Further, the budget grows the district’s end-of-year general fund balance from $96 million to $105 million. The district ended its first year in operation, 2016-17, with a fund balance of $79 million aided largely by a few one-time items resulting from the wind-down of the “old” district and the state’s financial package.
The budget still must be approved by the Detroit Financial Review Commission before taking effect on July 1. The commission is responsible for overseeing the district’s finances following the 2016 financial rescue package.
In addition to the immediate spending plan, the district has loosely sketched out a five-year financial projection showing continued balanced budgets and increasing year-end fund balances. Projections assume annual student enrollment growth of one percent per year and small per-pupil increases through 2022-23. Of these two key assumptions, the former may be more optimistic than the latter. As the 2018-19 budget takes shape, and after its implementation, the long-term planning budget must be updated to ensure its accuracy and value.
Long-term financial planning is notoriously difficult. It is made even more so when many of the inputs (student enrollment, state funding, pension funding obligations, etc.) are out of the local school district’s direct control. In the case of Detroit Public Schools, years of governance and financial instability rendered long-term financial planning a futile endeavor. Consequently, little was done on this front previously.
Following the 2016 financial rescue, a new governance structure and district leadership, and the creation of the new debt-free Detroit Public Schools Community District, long-term planning is now more possible. Risks are still inherent and should be accounted for in such an endeavor. The district operates in a very fluid public education market with multiple provider alternatives within and outside of the city competing for the same student population.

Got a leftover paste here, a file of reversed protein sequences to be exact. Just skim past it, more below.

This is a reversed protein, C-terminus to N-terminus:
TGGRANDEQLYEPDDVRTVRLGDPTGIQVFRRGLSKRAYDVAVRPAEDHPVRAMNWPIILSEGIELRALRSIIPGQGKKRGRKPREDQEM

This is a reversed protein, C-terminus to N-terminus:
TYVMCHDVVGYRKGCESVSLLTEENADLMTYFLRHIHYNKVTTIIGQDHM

Release of the most recent round of NAEP test results demonstrates that Detroit’s main public school system has a ways to go in improving how it is preparing its students for success. Detroit’s problems are not unique in Michigan as the state’s performance on this national measure, while slightly improved from 2015, is far from acceptable (Michigan ranks 35th in 4th grade reading and 33rd in 8th grade math nationally). Detroit’s struggling low-achieving schools, along with others across the state, are being helped with additional supports via partnership agreements brokered by the Michigan Department of Education beginning in 2017.
On the financial side, the first two years of district operations show glimmers of hope and a definite break from the past. The district no longer appears plagued by poor planning, overspending, mass student defections, fraud, and ballooning operating deficits. The proposed 2018-19 budget continues to build upon the fresh start granted the district in 2016.
Sustained financial improvement, however, is not guaranteed. It will require the district to both grow revenue and control costs. Stabilized, or even better, slowly growing student enrollment will address the revenue side. On the expenditure side, the district continues to operate a number of half-empty school buildings. School closures and program consolidations must remain an option if the district wants to maintain the financial stability created by new leadership, improved management, diligent state oversight, and growing revenues.